In short, the role of brick-and-mortar in the multi-channel world is a fluid one, depending on many variables.


The incredible influence of digital

Brands are certainly taking a more scientific approach to creating storefront experiences, but how does multi-channel shopping impact the bottom-line results of retail revenue? As eMarketer reported, 98 percent of companies believe that in-store customers are influenced by the use of digital devices as they research products and compare prices across the web, and this trend will only gain momentum into the future.  

According to a TimeTrade survey, while 42 percent percent of customers have not yet made a purchase on a smartphone or tablet, 61 percent use these devices to compare prices, and 50 percent use them to research products. Every customer will have a unique set of preferences for discovering new products and collecting information before a purchase. 

Rather than forcing customers to adopt a digital or brick-and-mortar approach to retail, brands must accept the fact that there is no longer a right or wrong way to shop.

As Thierry Hay-Sabourin, VP of ecommerce at Best Buy, recently said when he sat down with Marketing Mag, “We don’t see the customer as the in-store customer or the online customer. They’re just the customer.”

Therefore, retail brands need to facilitate seamless experiences that span the digital and physical realms, and provide personalized support each step of the way. Retailers that fully adopt this customer-centric mindset will be the ones to deliver the best possible experiences.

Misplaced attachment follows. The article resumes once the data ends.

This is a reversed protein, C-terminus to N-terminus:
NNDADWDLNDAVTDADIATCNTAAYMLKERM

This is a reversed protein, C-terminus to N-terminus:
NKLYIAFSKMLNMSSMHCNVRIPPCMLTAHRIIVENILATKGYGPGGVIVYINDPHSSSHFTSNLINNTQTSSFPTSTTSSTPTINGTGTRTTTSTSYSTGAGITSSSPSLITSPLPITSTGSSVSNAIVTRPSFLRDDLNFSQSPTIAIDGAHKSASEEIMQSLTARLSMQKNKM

Identifying areas of improvement

As stated in Retail Touch Points, retailers need to understand the “wants and needs” of their customers if they want to successfully navigate this new chapter of in-store shopping. This means that reliable streams of data from the voice of the customer are required to inform brands which areas they need to focus on in their development.

Not all forms of feedback are equal, of course. The most accurate and authentic type comes in the moment of truth, directly after a customer has accomplished (or attempted to complete) a specific task on a website or in-store, whether it is gathering new information from product pages, seeking support from a live representative or making a purchase in-store. With details about every aspect of the omni-channel experience, retailers can better bridge the gaps from the online to the brick-and-mortar experience.

At the end of the day it’s all about experience, and providing the most seamlessly experience for the customer whether they are physically in your store or on your website.

Image source: Flickr

Republished with author's permission from original post.

Duff Anderson
Duff Anderson is a visionary in digital Voice of the Customer research with over 20 years' experience. As SVP and Co-founder at iPerceptions, Duff is responsible for providing expert advice to organizations on how to gain a competitive advantage across the digital customer lifecycle and become more customer-centric.